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132
Optimum transmission policies for battery limited energy harvesting nodes
 IEEE TRANSACTIONS ON WIRELESS COMMUNICATIONS
, 2012
"... Wireless networks with energy harvesting battery equipped nodes are quickly emerging as a viable option for future wireless networks with extended lifetime. Equally important to their counterpart in the design of energy harvesting radios are the design principles that this new networking paradigm c ..."
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Cited by 128 (26 self)
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Wireless networks with energy harvesting battery equipped nodes are quickly emerging as a viable option for future wireless networks with extended lifetime. Equally important to their counterpart in the design of energy harvesting radios are the design principles that this new networking paradigm calls for. In particular, unlike wireless networks considered to date, the energy replenishment process and the storage constraints of the rechargeable batteries need to be taken into account in designing efficient transmission strategies. In this work, such transmission policies for rechargeable nodes are considered, and optimum solutions for two related problems are identified. Specifically, the transmission policy that maximizes the short term throughput, i.e., the amount of data transmitted in a finite time horizon is found. In addition, the relation of this optimization problem to another, namely, the minimization of the transmission completion time for a given amount of data is demonstrated, which leads to the solution of the latter as well. The optimum transmission policies are identified under the constraints on energy causality, i.e., energy replenishment process, as well as the energy storage, i.e., battery capacity. For battery replenishment, a model with discrete packets of energy arrivals is considered. The necessary conditions that the throughputoptimal allocation satisfies are derived, and then the algorithm that finds the optimal transmission policy with respect to the shortterm throughput and the minimum transmission completion time is given. Numerical results are presented to confirm the analytical findings.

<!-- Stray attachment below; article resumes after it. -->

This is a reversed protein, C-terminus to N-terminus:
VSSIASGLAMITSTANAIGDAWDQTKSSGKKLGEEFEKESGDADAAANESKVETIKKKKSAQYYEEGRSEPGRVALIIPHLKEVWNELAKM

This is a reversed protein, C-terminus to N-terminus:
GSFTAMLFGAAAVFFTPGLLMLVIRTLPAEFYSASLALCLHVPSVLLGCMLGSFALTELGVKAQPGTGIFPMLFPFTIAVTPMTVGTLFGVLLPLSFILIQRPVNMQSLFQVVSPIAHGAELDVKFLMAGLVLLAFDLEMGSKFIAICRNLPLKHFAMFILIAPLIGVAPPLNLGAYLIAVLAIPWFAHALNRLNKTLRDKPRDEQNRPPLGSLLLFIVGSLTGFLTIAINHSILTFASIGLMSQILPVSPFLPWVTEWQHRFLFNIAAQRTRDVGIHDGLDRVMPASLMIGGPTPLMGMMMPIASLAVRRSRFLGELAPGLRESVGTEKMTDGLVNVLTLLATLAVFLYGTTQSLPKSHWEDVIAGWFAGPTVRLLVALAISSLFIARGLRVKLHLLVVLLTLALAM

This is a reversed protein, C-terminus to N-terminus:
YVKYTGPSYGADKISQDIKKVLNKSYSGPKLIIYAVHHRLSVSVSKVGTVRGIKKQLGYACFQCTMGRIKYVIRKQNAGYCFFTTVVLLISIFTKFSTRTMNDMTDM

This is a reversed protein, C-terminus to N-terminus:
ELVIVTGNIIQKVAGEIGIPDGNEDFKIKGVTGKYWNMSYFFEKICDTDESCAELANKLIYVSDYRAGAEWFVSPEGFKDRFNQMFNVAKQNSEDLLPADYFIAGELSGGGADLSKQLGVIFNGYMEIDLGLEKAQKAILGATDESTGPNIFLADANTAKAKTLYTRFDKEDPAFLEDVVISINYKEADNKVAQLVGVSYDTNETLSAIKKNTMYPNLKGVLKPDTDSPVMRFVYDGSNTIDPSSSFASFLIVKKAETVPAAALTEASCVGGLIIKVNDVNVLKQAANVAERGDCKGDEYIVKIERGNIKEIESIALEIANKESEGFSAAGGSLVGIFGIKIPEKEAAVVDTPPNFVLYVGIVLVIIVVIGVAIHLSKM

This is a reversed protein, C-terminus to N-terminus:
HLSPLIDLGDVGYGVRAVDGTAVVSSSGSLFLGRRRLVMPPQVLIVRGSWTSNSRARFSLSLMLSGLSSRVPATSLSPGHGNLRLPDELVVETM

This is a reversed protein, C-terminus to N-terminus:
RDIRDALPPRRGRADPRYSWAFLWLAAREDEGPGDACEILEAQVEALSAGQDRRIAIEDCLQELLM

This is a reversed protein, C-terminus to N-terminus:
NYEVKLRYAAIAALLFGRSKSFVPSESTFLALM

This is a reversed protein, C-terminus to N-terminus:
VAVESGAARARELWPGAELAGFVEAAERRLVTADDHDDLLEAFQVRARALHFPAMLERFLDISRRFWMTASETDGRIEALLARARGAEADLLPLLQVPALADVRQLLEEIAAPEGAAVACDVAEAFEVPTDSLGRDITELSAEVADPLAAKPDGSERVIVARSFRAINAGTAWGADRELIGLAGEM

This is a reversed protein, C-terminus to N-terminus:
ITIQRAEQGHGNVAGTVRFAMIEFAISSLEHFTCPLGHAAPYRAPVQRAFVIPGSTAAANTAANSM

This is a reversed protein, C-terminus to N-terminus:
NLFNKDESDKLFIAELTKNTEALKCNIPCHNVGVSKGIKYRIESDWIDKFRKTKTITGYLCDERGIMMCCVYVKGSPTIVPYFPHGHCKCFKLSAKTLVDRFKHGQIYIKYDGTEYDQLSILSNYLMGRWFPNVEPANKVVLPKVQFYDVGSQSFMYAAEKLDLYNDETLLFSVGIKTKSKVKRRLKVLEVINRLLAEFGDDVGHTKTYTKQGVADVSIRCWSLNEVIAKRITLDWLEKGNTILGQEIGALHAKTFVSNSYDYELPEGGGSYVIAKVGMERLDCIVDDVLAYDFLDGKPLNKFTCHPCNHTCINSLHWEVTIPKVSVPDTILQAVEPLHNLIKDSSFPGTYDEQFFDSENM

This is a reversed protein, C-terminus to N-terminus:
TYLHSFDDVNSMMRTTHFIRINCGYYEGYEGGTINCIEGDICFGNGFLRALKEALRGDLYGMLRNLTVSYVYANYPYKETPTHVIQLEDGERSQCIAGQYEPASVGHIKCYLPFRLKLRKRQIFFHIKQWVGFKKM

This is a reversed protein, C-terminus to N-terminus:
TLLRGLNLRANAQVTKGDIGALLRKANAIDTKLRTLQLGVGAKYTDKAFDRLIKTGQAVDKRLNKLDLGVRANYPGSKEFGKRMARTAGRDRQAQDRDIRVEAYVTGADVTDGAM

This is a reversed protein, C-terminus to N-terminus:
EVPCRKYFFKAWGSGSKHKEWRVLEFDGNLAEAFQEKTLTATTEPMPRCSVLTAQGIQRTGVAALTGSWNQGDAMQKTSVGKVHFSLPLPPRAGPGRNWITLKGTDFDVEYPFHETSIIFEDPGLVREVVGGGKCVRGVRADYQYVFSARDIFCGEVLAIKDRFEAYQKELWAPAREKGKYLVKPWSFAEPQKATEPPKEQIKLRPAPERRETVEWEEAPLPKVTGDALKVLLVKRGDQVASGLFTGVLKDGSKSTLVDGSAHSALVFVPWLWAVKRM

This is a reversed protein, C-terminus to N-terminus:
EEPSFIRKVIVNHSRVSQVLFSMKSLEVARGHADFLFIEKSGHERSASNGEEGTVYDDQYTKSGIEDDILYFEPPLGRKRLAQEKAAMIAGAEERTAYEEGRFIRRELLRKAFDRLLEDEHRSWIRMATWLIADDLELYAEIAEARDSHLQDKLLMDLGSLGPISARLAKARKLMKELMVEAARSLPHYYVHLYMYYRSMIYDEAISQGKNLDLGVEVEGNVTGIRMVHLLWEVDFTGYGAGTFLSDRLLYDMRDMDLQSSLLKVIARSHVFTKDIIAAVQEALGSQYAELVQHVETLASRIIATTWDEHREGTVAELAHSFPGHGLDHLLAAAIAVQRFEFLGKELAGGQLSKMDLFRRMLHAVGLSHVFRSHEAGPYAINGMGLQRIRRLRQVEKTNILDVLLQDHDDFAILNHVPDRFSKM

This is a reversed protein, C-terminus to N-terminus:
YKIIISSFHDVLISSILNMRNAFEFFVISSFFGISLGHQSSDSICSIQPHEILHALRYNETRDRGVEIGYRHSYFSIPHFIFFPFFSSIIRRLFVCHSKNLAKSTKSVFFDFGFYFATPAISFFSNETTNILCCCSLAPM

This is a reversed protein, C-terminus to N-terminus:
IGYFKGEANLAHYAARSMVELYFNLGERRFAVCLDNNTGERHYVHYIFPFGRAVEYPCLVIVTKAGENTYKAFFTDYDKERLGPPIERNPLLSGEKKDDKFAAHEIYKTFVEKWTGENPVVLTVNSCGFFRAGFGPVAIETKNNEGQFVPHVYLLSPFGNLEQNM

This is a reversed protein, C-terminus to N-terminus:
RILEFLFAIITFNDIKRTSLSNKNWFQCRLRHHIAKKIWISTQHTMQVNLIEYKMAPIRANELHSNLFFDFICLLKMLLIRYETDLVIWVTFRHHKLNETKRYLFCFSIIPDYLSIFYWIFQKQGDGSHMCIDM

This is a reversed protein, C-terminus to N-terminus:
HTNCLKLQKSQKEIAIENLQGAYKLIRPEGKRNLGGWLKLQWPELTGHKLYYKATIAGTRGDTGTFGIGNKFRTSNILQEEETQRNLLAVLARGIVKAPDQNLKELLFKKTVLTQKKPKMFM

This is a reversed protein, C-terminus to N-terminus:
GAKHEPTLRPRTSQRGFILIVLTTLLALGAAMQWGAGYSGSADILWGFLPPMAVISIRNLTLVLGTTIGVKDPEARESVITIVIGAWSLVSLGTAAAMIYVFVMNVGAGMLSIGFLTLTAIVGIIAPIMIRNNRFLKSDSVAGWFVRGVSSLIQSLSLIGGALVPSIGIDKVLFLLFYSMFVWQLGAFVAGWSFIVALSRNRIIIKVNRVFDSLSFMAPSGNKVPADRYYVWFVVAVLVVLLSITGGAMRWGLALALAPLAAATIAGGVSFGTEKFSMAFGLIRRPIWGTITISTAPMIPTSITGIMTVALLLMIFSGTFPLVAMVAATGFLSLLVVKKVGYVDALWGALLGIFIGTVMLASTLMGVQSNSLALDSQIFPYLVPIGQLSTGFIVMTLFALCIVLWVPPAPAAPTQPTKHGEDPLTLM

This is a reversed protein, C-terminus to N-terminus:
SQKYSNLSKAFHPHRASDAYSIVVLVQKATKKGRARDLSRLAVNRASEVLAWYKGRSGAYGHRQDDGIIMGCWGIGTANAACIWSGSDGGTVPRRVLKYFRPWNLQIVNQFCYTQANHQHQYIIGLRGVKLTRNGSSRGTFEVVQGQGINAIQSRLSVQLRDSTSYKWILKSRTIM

Optimal energy allocation for wireless communications with energy harvesting constraints
 IEEE Transactions on Signal Processing
, 2012
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Wireless Information Transfer with Opportunistic Energy Harvesting
 Wireless Communications, IEEE Transactions on
, 2013
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Optimal power policy for energy harvesting transmitters with inefficient energy storage
 in Proc. Annual Conference on Information Sciences and Systems (CISS
, 2012
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Robust beamforming for wireless information and power transmission
 IEEE Wireless Commun. Letters
, 2012
"... Abstract—In this letter, we study the robust beamforming problem for the multiantenna wireless broadcasting system with simultaneous information and power transmission, under the assumption of imperfect channel state information (CSI) at the transmitter. Following the worstcase deterministic model ..."
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Cited by 44 (0 self)